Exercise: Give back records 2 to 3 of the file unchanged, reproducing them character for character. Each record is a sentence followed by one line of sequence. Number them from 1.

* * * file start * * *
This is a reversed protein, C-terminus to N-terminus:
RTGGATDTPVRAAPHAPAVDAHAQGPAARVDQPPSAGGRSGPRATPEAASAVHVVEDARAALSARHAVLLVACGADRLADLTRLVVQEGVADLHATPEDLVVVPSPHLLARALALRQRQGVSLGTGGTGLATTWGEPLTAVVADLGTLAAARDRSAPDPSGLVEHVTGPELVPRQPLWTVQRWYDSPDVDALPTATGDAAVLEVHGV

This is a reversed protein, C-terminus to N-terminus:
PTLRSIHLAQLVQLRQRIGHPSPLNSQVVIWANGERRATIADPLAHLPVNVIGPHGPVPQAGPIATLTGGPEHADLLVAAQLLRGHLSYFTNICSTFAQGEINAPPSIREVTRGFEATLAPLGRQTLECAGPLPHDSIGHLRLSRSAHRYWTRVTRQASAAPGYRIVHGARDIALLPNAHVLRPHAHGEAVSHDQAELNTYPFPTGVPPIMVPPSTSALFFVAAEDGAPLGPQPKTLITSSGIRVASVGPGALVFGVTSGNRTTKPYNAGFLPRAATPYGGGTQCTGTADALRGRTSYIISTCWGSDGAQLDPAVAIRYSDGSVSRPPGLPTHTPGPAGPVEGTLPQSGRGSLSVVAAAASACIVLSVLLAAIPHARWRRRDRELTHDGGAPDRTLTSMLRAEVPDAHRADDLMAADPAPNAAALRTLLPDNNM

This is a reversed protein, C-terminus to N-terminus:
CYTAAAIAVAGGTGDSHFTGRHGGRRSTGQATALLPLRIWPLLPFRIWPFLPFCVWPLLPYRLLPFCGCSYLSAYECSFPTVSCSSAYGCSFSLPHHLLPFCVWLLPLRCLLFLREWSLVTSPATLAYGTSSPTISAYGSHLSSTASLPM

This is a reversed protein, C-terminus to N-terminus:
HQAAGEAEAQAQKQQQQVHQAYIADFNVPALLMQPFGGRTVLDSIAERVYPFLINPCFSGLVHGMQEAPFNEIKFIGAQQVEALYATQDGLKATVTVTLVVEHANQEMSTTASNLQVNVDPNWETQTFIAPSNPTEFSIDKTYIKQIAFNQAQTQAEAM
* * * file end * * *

This is a reversed protein, C-terminus to N-terminus:
PTLRSIHLAQLVQLRQRIGHPSPLNSQVVIWANGERRATIADPLAHLPVNVIGPHGPVPQAGPIATLTGGPEHADLLVAAQLLRGHLSYFTNICSTFAQGEINAPPSIREVTRGFEATLAPLGRQTLECAGPLPHDSIGHLRLSRSAHRYWTRVTRQASAAPGYRIVHGARDIALLPNAHVLRPHAHGEAVSHDQAELNTYPFPTGVPPIMVPPSTSALFFVAAEDGAPLGPQPKTLITSSGIRVASVGPGALVFGVTSGNRTTKPYNAGFLPRAATPYGGGTQCTGTADALRGRTSYIISTCWGSDGAQLDPAVAIRYSDGSVSRPPGLPTHTPGPAGPVEGTLPQSGRGSLSVVAAAASACIVLSVLLAAIPHARWRRRDRELTHDGGAPDRTLTSMLRAEVPDAHRADDLMAADPAPNAAALRTLLPDNNM

This is a reversed protein, C-terminus to N-terminus:
CYTAAAIAVAGGTGDSHFTGRHGGRRSTGQATALLPLRIWPLLPFRIWPFLPFCVWPLLPYRLLPFCGCSYLSAYECSFPTVSCSSAYGCSFSLPHHLLPFCVWLLPLRCLLFLREWSLVTSPATLAYGTSSPTISAYGSHLSSTASLPM